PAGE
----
Many of the new Housing Estates commission local artists and craftsmen to make suitable decorations for their public spaces. These two Jelly Fish characters are in Ma On Shan, near Shatin in the New Territories.
This beach and headland are on the island of Peng Chau. It is a small(ish) island just off the coast of Lan Tau. It is remarkably easy to travel between some of the smaller islands of Hong Kong using the Inter-Island ferry service.

It was very pleasant walking around this island on well-maintained paths.

On Peng Chau Island.
Cutting through the middle of Peng Chau I came across this little village with an assortment of crops growing in their fields.
I took this photo on the ferry from Peng Chau to Cheung Chau Island. The ferry stopped en route at Mui Wo. As a Boy Scout, back in the 1940s and early 50s, I often camped at Mui Wo, close to the beach at Silvermine Bay.

The white building with the cross in the photo is a Trappist Monastery, called "Our Lady of Joy Abbey". It is on the cross country path between Discovery Bay and Mui Wo.

Lan Tau Island, like the rest of Hong Kong, has an extensive network of Country Park trails.

In the North Eastern corner of the New Territories, we find the Plover Cove Country Park. This path took me to the Bride's Pool.
Although it was quite cold when I was in HK, it was also mostly dry so the waterfall at the Bride's Pool was just a trickle. However, this area can be dangerous as huge volumes of water can pour swiftly down from the hills when it rains heavily.

It is called the Bride's Pool because of the legend that recounts how a bride on her way to her wedding, slipped and fell into the pool in her heavy bridal outfit and drowned. Naturally, the Chinese instantly turned this into a Ghost Story. The Chinese LOVE ghost stories!

This dam is a remarkable piece of engineering. Plover Cove was a very large bay filled with sea water. The dam was constructed, the salt water pumped away and fresh water began collecting in the newly built reservoir. A plaque at the site states that the "Plover Cove Water Scheme" was inaugurated on the 20th January, 1969 by His Excellency The Governor Sir David Trench GC MG MC. The catchment area for this reserovir is called the Plover Cove Country Park.
Buildings in Hong Kong ususally don't last long. They are knocked down and replaced by something new fairly regularly. So if you want some immortality, make sure that you have a street or road in Hong Kong named after you. They tend to stay much the same no matter what happens politically.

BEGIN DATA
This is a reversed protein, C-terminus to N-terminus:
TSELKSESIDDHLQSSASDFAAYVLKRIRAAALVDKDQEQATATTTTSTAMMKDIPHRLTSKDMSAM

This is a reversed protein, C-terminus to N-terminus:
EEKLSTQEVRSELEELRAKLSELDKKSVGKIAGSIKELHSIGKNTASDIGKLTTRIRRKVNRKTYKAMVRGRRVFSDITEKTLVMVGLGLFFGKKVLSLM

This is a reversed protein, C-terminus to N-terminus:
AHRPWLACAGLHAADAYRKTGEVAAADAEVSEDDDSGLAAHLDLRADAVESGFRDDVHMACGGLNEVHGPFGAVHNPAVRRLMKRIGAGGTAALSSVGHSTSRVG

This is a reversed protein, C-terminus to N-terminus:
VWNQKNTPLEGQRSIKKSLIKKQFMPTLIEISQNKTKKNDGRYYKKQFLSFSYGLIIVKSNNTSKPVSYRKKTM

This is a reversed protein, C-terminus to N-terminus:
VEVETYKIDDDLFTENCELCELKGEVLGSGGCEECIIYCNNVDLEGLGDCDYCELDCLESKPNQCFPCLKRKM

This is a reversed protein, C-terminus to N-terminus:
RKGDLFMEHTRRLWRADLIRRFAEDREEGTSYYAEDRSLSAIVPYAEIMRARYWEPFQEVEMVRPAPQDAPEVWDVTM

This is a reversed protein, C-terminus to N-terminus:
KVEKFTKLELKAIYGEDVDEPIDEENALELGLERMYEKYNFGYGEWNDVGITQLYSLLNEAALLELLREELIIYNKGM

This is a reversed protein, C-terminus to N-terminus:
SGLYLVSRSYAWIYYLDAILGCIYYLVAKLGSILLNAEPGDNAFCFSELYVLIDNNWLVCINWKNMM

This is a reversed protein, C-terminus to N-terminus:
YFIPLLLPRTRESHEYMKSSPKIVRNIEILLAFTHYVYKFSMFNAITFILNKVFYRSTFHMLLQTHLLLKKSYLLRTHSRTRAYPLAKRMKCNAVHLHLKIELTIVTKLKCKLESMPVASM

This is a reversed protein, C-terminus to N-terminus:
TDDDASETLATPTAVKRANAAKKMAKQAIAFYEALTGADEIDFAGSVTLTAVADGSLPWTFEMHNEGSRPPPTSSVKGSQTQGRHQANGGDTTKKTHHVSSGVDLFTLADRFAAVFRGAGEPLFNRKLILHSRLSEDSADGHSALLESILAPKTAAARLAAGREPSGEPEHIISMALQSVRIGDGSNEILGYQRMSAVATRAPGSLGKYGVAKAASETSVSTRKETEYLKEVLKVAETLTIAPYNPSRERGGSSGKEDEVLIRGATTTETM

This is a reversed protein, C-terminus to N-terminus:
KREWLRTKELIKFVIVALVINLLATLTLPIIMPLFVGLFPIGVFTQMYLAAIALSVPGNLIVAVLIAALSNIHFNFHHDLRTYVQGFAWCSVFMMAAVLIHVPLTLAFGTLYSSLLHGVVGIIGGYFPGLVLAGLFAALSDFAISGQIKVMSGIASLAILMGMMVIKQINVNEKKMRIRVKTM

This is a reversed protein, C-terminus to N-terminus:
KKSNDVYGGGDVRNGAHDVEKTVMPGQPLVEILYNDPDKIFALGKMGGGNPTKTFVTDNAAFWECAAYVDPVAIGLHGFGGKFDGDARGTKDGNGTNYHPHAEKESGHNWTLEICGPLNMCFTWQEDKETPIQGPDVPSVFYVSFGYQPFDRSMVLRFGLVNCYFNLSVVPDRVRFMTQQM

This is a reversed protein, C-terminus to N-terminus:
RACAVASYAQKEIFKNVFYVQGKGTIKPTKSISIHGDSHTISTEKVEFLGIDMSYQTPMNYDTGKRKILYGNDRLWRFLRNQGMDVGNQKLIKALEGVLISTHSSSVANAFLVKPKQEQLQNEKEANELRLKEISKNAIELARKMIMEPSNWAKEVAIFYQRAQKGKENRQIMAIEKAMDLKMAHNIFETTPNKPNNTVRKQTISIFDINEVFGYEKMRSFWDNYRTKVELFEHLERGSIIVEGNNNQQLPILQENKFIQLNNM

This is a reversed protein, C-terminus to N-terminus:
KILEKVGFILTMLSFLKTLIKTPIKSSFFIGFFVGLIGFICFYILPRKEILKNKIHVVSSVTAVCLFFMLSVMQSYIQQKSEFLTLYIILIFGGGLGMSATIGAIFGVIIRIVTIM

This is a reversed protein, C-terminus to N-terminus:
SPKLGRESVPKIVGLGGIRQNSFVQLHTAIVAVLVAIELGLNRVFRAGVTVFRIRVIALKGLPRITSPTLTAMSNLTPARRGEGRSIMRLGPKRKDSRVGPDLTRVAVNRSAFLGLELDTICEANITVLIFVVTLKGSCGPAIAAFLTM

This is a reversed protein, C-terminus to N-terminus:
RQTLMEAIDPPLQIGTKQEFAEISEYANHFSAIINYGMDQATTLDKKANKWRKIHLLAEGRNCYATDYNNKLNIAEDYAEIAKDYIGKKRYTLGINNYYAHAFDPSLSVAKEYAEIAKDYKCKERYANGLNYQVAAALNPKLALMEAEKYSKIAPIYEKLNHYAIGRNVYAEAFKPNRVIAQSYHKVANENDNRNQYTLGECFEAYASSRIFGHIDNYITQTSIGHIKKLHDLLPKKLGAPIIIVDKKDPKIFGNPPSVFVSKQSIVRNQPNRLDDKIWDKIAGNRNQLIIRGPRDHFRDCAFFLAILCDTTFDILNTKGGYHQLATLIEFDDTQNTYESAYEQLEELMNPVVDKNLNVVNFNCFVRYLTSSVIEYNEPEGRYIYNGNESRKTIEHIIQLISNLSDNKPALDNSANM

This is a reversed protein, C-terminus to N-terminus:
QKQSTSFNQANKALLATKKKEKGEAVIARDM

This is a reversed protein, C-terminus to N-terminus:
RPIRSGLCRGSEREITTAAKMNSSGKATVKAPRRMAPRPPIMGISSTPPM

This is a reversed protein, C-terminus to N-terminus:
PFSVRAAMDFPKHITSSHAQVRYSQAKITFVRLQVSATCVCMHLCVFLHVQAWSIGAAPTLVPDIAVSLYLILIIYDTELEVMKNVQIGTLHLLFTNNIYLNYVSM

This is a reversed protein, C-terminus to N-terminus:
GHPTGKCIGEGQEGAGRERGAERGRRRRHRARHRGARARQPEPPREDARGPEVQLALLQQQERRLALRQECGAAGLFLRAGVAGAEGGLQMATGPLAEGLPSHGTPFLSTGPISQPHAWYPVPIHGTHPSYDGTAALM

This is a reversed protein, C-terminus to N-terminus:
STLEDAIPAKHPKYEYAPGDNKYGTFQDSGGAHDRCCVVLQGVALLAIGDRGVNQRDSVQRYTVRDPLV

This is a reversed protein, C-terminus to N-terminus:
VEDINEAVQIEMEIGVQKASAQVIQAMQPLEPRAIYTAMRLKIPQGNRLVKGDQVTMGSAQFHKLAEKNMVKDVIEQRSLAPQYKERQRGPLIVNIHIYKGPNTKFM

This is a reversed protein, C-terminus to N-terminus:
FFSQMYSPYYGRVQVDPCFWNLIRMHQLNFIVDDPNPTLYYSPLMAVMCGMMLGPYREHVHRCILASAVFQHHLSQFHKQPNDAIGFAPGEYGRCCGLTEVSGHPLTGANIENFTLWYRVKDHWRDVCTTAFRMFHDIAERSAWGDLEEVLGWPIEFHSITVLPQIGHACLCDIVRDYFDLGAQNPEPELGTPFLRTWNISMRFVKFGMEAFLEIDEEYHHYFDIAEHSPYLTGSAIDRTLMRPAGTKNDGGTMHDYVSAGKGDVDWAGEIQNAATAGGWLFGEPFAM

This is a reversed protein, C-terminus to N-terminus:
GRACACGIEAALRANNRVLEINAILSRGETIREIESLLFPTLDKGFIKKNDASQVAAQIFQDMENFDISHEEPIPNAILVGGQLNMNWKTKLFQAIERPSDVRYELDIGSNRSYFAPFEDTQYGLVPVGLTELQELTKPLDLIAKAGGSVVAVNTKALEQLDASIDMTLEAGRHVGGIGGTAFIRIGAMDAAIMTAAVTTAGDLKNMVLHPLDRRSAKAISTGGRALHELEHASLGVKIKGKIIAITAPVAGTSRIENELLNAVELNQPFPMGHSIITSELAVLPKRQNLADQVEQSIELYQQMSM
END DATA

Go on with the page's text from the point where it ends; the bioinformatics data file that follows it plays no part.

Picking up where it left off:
I happened to see this old stone house in Shek O. I just hope that it will be restored to its former glory!

Also in Shek O, this contrast between the old and the new caught my eye.
This path from Bowen Road to the Peak Tram Terminus brought back memories of the times when I would skip down these steps on my way to King George V School in Kowloon. Looking back, I am amused by the fact that I was doing this trip daily on my own when I was just 9 years old. We kids in Honkers were never wrapped in cotton wool.

For kids, Hong Kong was remarkably safe. I was both a Catholic altar boy and a British Boy Scout and I was never sexually abused.

Mind you, I was a very ugly child!

Religion plays a large part in the lives of the people here. This Islamic Mosque was, in a way, part of my life in Hong Kong during World War Two. It was right next door to the Italian Convent on Caine Road where my family and I lived for the last couple of years of the Japanese Occupation.

I was the only Catholic in the family as the others were all Russian Orthodox, but the Catholic Church gave all of us permission to gain refuge in the Convent. My father was the first man ever given the right to live in this Matriarchal community. Those were desperate times.

The Mosque in the photo above was right next to the window of the single room we occupied. There were no loudspeakers then and the voice of the Muezzin calling his faithful to prayer was sweet and soothing. There is a plaque stating that the Mosque was rebuilt by H M H Essack Elias of Bombay in 15th August, 1915.

This is the old Tsui Sing Lau Pagoda which is part of the Ping Shan Heritage Trail.

Ping Shan is in the North Western corner of the New Territories and it is probably the first part of Hong Kong to have been settled ages ago. Unlike much of the topography of Hong Kong and its islands and territories, Ping Shan, Yuen Long and Tin Shui Wai are on relatively flat land, ideally suited to agriculture.